How my sister’s rights were taken away, like thousands of others with developmental disabilities


Teresa has Down syndrome and was 49 when the capacity assessment took place in Ontario.

I saw her as happy, healthy, and active. She enjoyed living nearby with my 91-year-old father, who often said, “We’re a team. We help each other.”

But that’s not how the social worker saw her.

Teresa didn’t understand what the assessment was for, and according to the records, she did not agree to be tested. But she didn’t say, “No.” So, the social worker asked her about her “activities of daily living.” When Teresa said that she could shower and dress herself, he concluded that her claims of independence were evidence of her “cognitive deterioration.” Others had told him she couldn’t do these things. Then, he ticked the “not capable” box on his form.

Teresa immediately lost her right to decide where she lived.

When I first heard this, I was shocked. What about Teresa’s human rights? Wasn’t her right to live in the community protected by the Charter or the UN? Article 19 of the UN Convention on the Rights of Persons with Disabilities states that persons with disabilities have the right to live in the community, have the right to choose where they reside, and should not be isolated or segregated. And yet, these declarations didn’t protect Teresa.

Three years after Teresa’s assessment, a news exposé revealed that 2,900 young people with developmental disabilities were in nursing homes in Ontario.

Across the border, Disability Rights New Jersey reported in 2023 that over 2000 young people with developmental disabilities were in NJ’s long-term care “contrary to their wishes … because the state does not properly evaluate their needs.” Just like Teresa.

Last year, the Premier of Nova Scotia apologized to citizens with disabilities for the “historic, systemic discrimination” which denied them the right to decide where they lived. The UN’s Special Rapporteur, Catalina Devandas-Aguilar, wrote, “The deprivation of liberty on the basis of disability is a human rights violation on a massive global scale.

Nursing homes have quietly become dumping grounds for people with developmental disabilities.

After the capacity assessment in 2013, Teresa was admitted to a nursing home — despite my offers to have her live with me. She was shocked. I was horrified. And our father, her primary caregiver, was heartbroken. Teresa was trapped, unable to get out without external help.

I heard many excuses: There aren’t enough group homes! Teresa’s been on the waitlist for five years! A bed in a nursing home is not great, but it’s not terrible. The government will pay for everything! And the unspoken assumption, what kind of future will she have anyway?

Four days after Teresa was put in, I went to the nursing home with my father, who signed her discharge, and Teresa was released “against medical advice.” Teresa moved in with me the next day.

I was appalled that the system had failed Teresa. I wanted politicians to make sure it didn’t happen to anyone else. Two months later, Teresa and I appeared before Ontario’s Select Committee on Developmental Services. We told Teresa’s story by weaving her pictures and health records together. I said, “Teresa is an active, strong-willed, and able-bodied adult. Teresa should never have been admitted to a nursing home.”

At the end of our testimony, vice-chair MPP Christine Elliott said, “I think I can speak for all of us on the committee when I say that this is a truly shocking story.” The final report, published on July 22, 2014, said: “Long-term care homes are pressured to accommodate young and middle-aged people with developmental disabilities without any medical need for this type of care or any training to support this group of clients.”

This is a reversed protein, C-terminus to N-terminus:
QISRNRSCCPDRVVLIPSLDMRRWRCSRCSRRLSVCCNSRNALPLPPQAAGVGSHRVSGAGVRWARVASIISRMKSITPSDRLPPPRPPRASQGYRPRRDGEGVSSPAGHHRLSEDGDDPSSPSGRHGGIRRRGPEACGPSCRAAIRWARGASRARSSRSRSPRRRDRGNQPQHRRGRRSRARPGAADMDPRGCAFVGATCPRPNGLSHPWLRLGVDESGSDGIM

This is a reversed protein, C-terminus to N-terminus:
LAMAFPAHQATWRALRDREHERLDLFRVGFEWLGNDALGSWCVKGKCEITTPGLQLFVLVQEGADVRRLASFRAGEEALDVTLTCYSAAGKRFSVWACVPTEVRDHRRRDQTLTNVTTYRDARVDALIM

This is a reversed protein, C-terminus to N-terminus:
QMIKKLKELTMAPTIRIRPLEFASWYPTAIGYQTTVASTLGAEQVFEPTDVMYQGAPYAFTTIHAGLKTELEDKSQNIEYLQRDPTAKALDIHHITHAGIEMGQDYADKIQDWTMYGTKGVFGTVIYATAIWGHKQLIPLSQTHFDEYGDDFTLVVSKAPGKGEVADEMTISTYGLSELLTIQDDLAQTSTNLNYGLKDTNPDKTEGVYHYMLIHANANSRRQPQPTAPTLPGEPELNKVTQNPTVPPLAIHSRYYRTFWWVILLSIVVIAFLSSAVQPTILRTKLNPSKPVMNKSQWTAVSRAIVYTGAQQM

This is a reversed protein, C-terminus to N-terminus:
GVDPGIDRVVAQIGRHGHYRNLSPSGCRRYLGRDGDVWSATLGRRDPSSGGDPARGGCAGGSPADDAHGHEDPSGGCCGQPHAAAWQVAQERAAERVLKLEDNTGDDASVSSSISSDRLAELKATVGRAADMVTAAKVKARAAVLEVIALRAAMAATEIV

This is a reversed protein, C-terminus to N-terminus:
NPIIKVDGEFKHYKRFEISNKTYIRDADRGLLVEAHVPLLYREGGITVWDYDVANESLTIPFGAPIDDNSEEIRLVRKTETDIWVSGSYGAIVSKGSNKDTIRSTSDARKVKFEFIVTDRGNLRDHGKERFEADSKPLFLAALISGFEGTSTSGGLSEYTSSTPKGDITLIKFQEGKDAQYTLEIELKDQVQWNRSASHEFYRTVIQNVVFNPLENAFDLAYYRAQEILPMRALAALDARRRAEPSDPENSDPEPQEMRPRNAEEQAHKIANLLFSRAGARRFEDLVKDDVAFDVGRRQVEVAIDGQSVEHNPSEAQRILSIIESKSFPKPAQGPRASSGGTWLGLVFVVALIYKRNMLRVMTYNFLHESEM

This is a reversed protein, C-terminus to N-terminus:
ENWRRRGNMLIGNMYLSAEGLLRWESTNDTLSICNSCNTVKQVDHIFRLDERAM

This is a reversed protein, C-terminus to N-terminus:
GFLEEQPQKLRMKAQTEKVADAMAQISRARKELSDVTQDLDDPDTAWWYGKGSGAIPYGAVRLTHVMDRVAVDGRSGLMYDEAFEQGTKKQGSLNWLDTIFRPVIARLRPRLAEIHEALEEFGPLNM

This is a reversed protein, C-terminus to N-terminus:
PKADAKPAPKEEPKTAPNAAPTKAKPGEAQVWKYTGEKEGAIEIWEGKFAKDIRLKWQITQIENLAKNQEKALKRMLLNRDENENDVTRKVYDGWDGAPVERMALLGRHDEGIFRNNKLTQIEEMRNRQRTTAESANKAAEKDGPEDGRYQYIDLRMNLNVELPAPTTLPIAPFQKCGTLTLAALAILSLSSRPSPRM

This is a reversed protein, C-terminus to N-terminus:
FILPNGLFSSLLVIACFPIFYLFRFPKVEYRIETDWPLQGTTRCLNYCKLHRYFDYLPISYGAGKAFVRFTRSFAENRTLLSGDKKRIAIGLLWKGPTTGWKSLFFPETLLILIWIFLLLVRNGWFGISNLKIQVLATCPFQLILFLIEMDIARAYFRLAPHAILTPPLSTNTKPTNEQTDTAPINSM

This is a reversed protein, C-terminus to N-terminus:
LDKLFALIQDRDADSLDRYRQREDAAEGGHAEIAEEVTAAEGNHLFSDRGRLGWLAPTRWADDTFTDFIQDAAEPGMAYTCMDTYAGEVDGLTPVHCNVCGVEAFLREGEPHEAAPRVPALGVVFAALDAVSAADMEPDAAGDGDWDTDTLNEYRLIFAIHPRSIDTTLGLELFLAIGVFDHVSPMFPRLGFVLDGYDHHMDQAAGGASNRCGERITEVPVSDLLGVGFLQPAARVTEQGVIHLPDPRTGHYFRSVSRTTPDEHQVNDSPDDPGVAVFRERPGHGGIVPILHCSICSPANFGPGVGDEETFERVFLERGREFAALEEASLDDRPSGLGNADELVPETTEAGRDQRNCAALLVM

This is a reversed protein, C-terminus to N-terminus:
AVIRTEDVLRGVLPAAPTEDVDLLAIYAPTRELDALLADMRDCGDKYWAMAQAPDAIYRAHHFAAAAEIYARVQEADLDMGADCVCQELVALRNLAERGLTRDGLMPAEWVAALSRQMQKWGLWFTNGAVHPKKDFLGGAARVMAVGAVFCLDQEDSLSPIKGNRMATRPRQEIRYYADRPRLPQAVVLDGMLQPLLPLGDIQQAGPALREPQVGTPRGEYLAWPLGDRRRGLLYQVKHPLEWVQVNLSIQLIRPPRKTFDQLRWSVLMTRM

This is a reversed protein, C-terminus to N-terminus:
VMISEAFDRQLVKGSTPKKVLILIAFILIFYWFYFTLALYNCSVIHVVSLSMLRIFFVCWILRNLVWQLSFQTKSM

It has been ten years since Teresa was discharged, and she is thriving. Her artwork is now on a T-shirt celebrating World Down Syndrome Day 2024.

The system bungled Teresa’s assessment, and she narrowly escaped. But Teresa fought back and got her rights restored. In 2014, on World Down Syndrome Day, Teresa said, “It’s my human right to decide where I live.” She asked the government to “say sorry.” Two years later, Ontario’s Minister of Health publicly apologized to Teresa.

Despite sounding the alarm ten years ago, thousands of young people with developmental disabilities are in nursing homes today, and more are being funneled in. That’s not fair. Nursing homes aren’t intended for people who have decades of life left. The average stay in nursing homes is 2.3 years, and most residents don’t get out alive.

Most vulnerable people, including those with developmental disabilities, can’t fight back against a system of forced care. Existing laws are not preventing this tragedy. We need education about ableism to change social attitudes and be genuinely inclusive.

Franke James is an activist, artist, and the author of four books. She can be reached on Instagram @franke.james and on Linktree. She has fought city hall to build a green driveway (and won), been blacklisted by the Canadian government for her climate change art—and turned their silencing into international news. Her latest book, Freeing Teresa: A True Story about My Sister and Me, is about rescuing her sister from a nursing home. “The result is more than a memoir: it’s a testimony to how ‘tickets to freedom’ are gained through fighting and love, displaying how Teresa’s own wishes and interests add fuel to the fire of empowerment on many different levels” (D. Donovan, Sr. Reviewer, Midwest Book Review). Read more at Freeing Teresa.

In 2015, she won PEN Canada’s Ken Filkow Prize for her “tenacity in uncovering an abuse of power,” and in 2014, BCCLA’s Liberty Award for Excellence in the Arts. She lives in Vancouver, BC, with her husband and her sister, Teresa.


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